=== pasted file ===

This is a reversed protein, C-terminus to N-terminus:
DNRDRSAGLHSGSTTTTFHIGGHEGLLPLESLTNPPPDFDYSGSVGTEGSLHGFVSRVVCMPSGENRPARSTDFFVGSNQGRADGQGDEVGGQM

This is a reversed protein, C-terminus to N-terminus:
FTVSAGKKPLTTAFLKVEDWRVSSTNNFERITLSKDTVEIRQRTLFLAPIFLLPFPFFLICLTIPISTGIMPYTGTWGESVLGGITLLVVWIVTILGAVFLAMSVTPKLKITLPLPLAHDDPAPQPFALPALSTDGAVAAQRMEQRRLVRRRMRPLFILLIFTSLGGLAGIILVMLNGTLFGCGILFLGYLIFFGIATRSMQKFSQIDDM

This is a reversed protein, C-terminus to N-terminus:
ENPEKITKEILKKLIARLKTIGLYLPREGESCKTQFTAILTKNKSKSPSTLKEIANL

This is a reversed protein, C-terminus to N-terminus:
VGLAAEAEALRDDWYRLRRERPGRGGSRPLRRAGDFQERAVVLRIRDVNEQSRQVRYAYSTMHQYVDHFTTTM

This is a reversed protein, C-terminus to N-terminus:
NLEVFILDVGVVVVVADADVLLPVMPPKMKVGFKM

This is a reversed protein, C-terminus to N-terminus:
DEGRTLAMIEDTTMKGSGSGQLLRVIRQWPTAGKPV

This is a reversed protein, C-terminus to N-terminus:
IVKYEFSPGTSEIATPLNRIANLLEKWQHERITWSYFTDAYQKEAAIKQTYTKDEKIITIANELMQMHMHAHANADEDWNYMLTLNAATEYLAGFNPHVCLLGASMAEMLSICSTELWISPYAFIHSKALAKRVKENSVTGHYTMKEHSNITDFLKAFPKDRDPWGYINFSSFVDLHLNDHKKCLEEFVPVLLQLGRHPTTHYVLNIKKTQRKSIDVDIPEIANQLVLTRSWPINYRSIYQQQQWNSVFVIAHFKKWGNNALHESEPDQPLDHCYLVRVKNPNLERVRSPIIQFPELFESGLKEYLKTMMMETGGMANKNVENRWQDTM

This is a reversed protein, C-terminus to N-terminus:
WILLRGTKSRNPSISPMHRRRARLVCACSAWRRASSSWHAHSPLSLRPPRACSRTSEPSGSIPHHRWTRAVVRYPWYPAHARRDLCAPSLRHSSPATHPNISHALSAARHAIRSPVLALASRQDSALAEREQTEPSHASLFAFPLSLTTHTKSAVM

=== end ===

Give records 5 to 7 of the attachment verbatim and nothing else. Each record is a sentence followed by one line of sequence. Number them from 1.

This is a reversed protein, C-terminus to N-terminus:
NLEVFILDVGVVVVVADADVLLPVMPPKMKVGFKM

This is a reversed protein, C-terminus to N-terminus:
DEGRTLAMIEDTTMKGSGSGQLLRVIRQWPTAGKPV

This is a reversed protein, C-terminus to N-terminus:
IVKYEFSPGTSEIATPLNRIANLLEKWQHERITWSYFTDAYQKEAAIKQTYTKDEKIITIANELMQMHMHAHANADEDWNYMLTLNAATEYLAGFNPHVCLLGASMAEMLSICSTELWISPYAFIHSKALAKRVKENSVTGHYTMKEHSNITDFLKAFPKDRDPWGYINFSSFVDLHLNDHKKCLEEFVPVLLQLGRHPTTHYVLNIKKTQRKSIDVDIPEIANQLVLTRSWPINYRSIYQQQQWNSVFVIAHFKKWGNNALHESEPDQPLDHCYLVRVKNPNLERVRSPIIQFPELFESGLKEYLKTMMMETGGMANKNVENRWQDTM